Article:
Perhaps this could help people to understand the importance of different varieties of English, to see that each variety is defined by and at the same time defining its speakers and their experience.
I look forward to being able to view my facebook page in Aboriginal or Trinidad English one day soon. Right now I am thoroughly enjoying it in Pirate English (you can too!)
http://www.facebook.com/editaccount.php?language to change your facebook profile to pirate English
Here are some links to online Pirate English translators:
This site has various different teaching materials for teachers of high school and primary school children. Once again I was surprised at their enthusiasm to teach pirate English.
Probably the most detailed book I have found is The Pirate Primer, George Choundas. You can’t read it online, but if you’re serious about learning pirate it would be useful. A lot of the word lists come from old English and it’s interesting to see their origin.
This link takes you to a play list with a mixture of David Crystals thoughts, along with a mixture of others. You can easily skip through the non relevant posts to get to the next ones. A great playlist – you get to see and hear the man behind the many great books.
Listen to it and enjoy – and maybe one day the new term for baggage stress will catch on! Happy viewing!
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Sarah Parker: This blog is about two university students who have written a book which presents literary classics in bite-sized portions of ‘twitter-speak’, or as the authors call it, ‘Twitterature’. It is an interesting example of e-speak because rather than presenting the ‘boundless chaos of a living speech’ (Samuel Johnson as quoted by B and B on p250) in written form, it presents the traditional and famously ‘correct’ written text in a non-standard, instantaneous and extremely condensed form. It is, in a way, a reversal of the usual processes of e-speak. It not only blurs the line between traditional written communication and the instantaneousness and brevity of speech – it dissolves the line completely. The omissions, contradictions and non-standard spelling that B and B list (on p249) as hallmarks of e-speak are all represented in Twitterature and are perhaps especially noticeable as they are featured within the famously ‘correct’ context of great literary classics. The juxtaposition of twitter-speak and literature has elicited strong reactions from some readers. Some of the negative responses, such as “Shakespeare would be rolling in his grave”, seem to suggest that twitter is viewed as a contradiction, almost a violation, of traditional literature. The controversy ignited by this book leads to interesting questions about both language change and notions of literary prestige. The sometimes uneasy juxtaposition of planned and unplanned communication is magnified by ‘Twitterature’. B and B note on p250 that most communication falls somewhere in between the two, but it seems fair to conclude that, until now, literary classics and twitter were securely entrenched in polar opposite extremes.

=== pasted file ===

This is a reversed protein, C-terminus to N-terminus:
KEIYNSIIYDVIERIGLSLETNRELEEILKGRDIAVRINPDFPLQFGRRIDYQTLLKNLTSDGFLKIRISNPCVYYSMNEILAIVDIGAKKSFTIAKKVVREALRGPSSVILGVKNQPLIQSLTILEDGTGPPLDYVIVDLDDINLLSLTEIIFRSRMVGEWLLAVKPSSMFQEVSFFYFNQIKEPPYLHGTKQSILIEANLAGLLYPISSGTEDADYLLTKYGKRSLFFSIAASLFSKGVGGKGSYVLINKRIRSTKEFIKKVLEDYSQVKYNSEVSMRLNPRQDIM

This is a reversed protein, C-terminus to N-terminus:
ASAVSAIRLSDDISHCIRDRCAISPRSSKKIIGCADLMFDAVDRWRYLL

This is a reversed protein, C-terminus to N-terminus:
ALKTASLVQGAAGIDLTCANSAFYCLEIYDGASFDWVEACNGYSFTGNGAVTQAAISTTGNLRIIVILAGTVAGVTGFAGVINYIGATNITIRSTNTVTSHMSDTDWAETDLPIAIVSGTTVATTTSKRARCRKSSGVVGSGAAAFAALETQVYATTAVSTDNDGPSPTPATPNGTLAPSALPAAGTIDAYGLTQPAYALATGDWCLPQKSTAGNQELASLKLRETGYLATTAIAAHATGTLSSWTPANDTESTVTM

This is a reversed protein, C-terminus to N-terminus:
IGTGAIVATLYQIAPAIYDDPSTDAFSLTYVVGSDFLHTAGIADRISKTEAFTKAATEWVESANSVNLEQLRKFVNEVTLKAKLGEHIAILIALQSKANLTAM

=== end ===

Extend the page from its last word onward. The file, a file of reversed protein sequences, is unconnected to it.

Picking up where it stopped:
Cathy Mann: As I was reading Chapter 5 of Borjars and Burridge and thinking of examples of declaratives, interrogatives, imperatives, imprecatives and exclamatives, it dawned on me that urging someone to clean up their bedroom demonstrates all of the above and their subgroups (eg Yes/No interrogatives, alternative questions, tag questions, wh-interrogatives and imperative particles).
For a long time, I have told (threatened) my children that I am going to record myself saying things that I have to say over and over again, so that I can:
1. avoid constantly having to repeat myself, and
2. save some voice, and
3. embarrass them (not to mention myself!)
I have now found the perfect reason to do such a recording and can just play them the YouTube video every weekend!
For the purposes of this recording, a stuffed toy is the face of the show. Please excuse the domestic nature of the content and the amateur recording attempt.
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Ex-president Bush Jr. has long been famous for his “Bushisms”. They are very good examples of discourse and internal grammar – sometimes he says words from a different sentence in the current one.